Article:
Analysis Of The Book ' The Grapes Of Wrath ' Essay

Analysis Of The Book ' The Grapes Of Wrath ' Essay

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Coming Full Circle

Symbolism in the Conclusion of “The Grapes of Wrath”

The last few chapters of The Grapes of Wrath have always been a controversial topic within the literature world. “The Associated Farmers of Kern County California denounced the book as ‘obscene sensationalism’ and ‘propaganda in its vilest form.’” (Shockley) The book was banned multiple times, including by the Kansas City libraries as well as the Library Board of East St. Louis, which actually ordered the librarian to burn the three copies that were on hand. The ending of the book involves a situation that most likely no reader ever saw coming. Rose of Sharon Joad, with her child being recently stillborn, breast feeds a sick, starving man in his time of need. John Steinbeck used this situation to show the desperation that the people of the Great Depression era were showing. Steinbeck’s use of this event in The Grapes of Wrath can be seen as a survival method, coming full circle in the life cycle; a sort of rebirth, as well as the unification of people living through the Great Depression.

The thing that Rose of Sharon did for this man was definitely a survival method. Without her help and generosity, there was no way that the man would’ve survived much longer. She took it upon herself to put herself out there in a time of suffering and grief from the loss of her baby. Out of Rose of Sharon’s own need, she give life. “Out of the profoundest depth of despair comes the greatest assertion of faith.” (Lisca) When Rose of Sharon offered her breast milk to the man, and he wasn’t completely for the idea, she pursued anyway. Not only did her breast feeding the man lead to his survival, if only for a short time, but it also helped her in her survival. Because...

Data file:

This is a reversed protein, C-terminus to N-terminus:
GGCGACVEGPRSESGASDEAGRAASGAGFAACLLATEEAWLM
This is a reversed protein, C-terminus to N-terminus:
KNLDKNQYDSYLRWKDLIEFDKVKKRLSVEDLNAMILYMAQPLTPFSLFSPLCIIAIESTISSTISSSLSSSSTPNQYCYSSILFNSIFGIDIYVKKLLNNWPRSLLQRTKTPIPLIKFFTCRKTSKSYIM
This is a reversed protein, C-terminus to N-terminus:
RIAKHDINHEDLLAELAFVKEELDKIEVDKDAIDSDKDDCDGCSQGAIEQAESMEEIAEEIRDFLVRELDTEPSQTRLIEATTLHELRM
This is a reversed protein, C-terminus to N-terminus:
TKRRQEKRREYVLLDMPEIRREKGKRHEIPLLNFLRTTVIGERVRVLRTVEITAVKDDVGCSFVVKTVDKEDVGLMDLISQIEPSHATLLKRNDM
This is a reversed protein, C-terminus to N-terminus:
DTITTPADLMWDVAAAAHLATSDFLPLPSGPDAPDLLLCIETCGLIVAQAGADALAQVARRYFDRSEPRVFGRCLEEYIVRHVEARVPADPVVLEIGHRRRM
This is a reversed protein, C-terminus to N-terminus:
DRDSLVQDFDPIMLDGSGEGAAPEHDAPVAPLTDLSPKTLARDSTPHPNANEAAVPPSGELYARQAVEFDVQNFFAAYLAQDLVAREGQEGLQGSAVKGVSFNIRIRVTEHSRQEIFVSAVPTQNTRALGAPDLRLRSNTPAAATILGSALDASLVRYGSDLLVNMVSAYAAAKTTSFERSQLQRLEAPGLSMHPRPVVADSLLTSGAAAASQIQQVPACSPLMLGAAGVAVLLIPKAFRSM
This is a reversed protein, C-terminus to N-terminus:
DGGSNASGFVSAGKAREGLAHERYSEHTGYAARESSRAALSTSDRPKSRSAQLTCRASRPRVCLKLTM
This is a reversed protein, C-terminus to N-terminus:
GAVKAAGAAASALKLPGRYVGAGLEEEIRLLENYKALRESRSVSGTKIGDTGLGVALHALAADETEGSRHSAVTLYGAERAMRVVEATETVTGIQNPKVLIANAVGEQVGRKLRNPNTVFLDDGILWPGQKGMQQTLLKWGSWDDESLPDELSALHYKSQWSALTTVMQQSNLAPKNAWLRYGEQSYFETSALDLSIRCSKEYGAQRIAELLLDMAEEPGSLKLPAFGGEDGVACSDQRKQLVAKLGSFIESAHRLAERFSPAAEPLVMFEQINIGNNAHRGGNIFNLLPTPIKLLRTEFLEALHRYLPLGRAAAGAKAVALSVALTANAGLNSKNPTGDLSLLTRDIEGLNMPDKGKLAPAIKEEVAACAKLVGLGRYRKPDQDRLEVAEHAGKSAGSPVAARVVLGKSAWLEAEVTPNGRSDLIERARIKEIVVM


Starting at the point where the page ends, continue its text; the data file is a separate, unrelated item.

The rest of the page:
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...oneliness haunting her. (Blythe) This is a large fault in Faulkner’s writing, as he does not even follow his own principles.

All in all, Faulkner does not follow the ideas he presents in his Nobel Prize Acceptance Speech in his short story, A Rose For Emily. In fact, it seems that he goes toward using the exact opposite ideas. Instead of planting hope, courage, and love into the hearts and minds of his readers, he provides a feeling of weariness, as well as confusion, and possibly even doubt. It is not easy to understand why Faulkner would decide to write a story like this, since he did preach such different propaganda in his acceptance speech. The feelings portrayed in A Rose For Emily are very different than what you would expect from Faulkner, because of his thoughts in his acceptance speech, and that is why the two do not come together in sync. (Nebeker)

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